These masterpieces, which were based upon scenes from Ovid’s Metamorphosis, were originally commissioned by Louis XV in 1743 for the throne room at Versailles. The original paintings by Jean-François de Troy on which the tapestries are based were exhibited during the Paris salon of 1748. The cartoons, as paintings depicting such scenes were called then, were turned into tapestries by Pierre-François Cozette and Claude Audran III between 1776 and 1779. The series at Windsor was purchased in Paris in May of 1825 by Sir Charles Long, along with 37 other Gobelins tapestries, on behalf of George IV.
I experienced Jason and Medea’s story by slowly making my way past the seven tapestries in the series that follow the captain of the Argo through a number of mythic adventures he must complete in order to obtain the Golden Fleece. I can’t help but think now what a cautionary tale this is for the young couple marrying in the castle tomorrow, as the story ended badly when Jason couldn’t resist the draw toward another woman. In going astray, he leaves Medea so “unhinged by jealousy” she sends a poisoned cloak and crown to Creuse, the other woman, killing her. She then murders her own two sons by Jason, sets fire to Corinth, and departs from Athens. Now, that’s a woman scorned!
As I end my second turn around the grandly scaled space, I say goodbye to this harried tale by studying the dramatic illustration of Medea’s meltdown. Several years later, I find myself staring at the depiction of her rage again. This time I am standing in the Hall of Tapestries at the Palazzo Reale in Milan. Because the tapestries are not mounted as they were in the more formal setting at Windsor, I am able to see how fluid they are as the fabric billows out from the wall.
As I stand face to face, literally, with Jason in the allegory depicting Medea’s murder of her sons, I can see why she had been charmed by his “manly grace” given the beauty with which he has been rendered. I have to muster all of my self-control to keep from touching the set that was ordered by the Archduke Ferdinand of Austria-Este, the brother of Marie-Antoinette, just after he married Maria Beatrice d’Este in Milan in 1771. He was expanding and redecorating the state apartments in the palace at the time, creating a stunning backdrop for the tapestries.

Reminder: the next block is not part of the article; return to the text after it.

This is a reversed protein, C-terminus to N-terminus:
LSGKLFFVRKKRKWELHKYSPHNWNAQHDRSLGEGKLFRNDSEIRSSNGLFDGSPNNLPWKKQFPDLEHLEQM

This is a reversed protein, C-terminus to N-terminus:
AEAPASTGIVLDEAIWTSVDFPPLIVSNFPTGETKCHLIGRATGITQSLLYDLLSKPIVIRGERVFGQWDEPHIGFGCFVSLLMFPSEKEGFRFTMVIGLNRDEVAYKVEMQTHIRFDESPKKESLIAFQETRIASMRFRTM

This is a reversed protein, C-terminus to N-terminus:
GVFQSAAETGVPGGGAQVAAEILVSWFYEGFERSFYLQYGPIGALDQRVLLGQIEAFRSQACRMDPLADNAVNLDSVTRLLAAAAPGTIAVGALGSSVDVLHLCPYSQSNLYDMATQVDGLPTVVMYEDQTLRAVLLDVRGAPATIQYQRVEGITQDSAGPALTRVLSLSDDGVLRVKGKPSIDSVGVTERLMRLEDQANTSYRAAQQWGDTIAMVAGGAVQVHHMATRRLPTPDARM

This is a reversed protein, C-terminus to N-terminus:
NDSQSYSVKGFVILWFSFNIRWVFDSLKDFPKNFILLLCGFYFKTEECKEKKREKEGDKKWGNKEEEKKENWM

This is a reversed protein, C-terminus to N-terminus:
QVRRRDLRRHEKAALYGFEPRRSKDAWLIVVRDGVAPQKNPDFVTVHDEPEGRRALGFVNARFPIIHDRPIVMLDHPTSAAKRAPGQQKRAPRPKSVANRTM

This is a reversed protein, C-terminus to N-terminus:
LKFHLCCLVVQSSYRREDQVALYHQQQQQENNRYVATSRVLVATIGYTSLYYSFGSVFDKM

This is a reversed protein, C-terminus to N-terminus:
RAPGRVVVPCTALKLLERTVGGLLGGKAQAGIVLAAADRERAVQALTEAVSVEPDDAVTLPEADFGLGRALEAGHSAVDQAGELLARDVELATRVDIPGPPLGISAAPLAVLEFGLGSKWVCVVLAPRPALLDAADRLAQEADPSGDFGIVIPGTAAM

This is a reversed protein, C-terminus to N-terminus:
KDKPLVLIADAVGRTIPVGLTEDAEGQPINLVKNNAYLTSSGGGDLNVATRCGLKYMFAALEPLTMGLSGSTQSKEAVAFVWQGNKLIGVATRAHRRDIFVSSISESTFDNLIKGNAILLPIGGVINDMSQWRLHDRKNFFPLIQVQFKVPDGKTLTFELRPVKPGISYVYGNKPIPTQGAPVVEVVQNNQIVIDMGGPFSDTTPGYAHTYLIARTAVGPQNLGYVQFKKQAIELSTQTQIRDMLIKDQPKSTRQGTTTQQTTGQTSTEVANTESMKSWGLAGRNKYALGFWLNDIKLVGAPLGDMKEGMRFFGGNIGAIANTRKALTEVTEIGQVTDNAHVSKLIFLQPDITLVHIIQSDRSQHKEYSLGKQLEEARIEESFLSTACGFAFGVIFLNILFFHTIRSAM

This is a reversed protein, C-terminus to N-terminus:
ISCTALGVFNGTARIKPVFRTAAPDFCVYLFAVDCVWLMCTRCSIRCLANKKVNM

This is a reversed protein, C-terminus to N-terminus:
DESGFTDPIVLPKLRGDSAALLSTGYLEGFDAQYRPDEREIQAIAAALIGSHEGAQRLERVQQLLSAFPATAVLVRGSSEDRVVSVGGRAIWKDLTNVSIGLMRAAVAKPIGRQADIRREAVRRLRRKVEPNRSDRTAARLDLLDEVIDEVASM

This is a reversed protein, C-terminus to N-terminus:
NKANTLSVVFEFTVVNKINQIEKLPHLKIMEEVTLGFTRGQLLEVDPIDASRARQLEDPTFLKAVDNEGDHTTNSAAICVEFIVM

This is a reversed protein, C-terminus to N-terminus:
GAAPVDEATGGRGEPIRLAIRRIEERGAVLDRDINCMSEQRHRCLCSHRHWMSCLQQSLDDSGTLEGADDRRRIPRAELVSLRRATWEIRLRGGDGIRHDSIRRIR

The plaster work by Giocondo Albertolli and the frescoes by Giuliano Traballesi and Martin Knoller are truly beautiful. Leaving the Palazzo that day, I realize it is time to see what it was about Gobelins that made the manufacturer so accomplished. I begin my search with the book A History of Tapestry from the Earliest Times Until the Present Dayby W. G. Thomson. The tome is a treasure trove of details about the tapestry industry as it blossomed in Europe. It was France’s King Henry IV who laid the groundwork for the quality that would set Gobelins apart.
He lured two Flemish tapestry makers, Marc de Comans and François de la Planche, to Paris, asking them to bring their low-loom method of weaving with them. It was a faster mode of production than the technique being used in France at the time, and he gave them incentives to set up shop in Paris. They established 80 looms in France, sixty of which were in Paris and 20 of which were outside the city.
“Situated in the faubourg St. Marceau, the manufactory of Comans and De la Planche soon became the most successful in France,” Thomson notes. “Their unique advantages and rapidity of manufacture destroyed all competition, and after the fifteen years of the first contract had expired an extension of time was granted.” The other royal workshop in Paris at the time was directed by the celebrated tapissierPierre Lefèbre and his son Jean, who carried on the work after Pierre returned to Florence. Along with Comans and De la Planche, this young man became one of the master weavers of the high loom in the Gobelins.
Henry IV dreamed of bringing them together under one roof but he wasn’t able to convince his ministers it was a worthy expense. It wasn’t until Louis XIV was in power that the task was accomplished. “A family of dyers of the name of Gobelin settled in (5) Paris in the beginning of the fifteenth century,” Thomson wrote. “They chose the banks of the small river Bièvre for the site of their works, on account of its water being exceptionally suitable for trade purposes. The descendants occupied the Hôtel de Gobelins in 1662, when King Louis chose the hôtel for the nucleus of his grand manufactory, not of tapestries alone, but of nearly every applied and fine art.”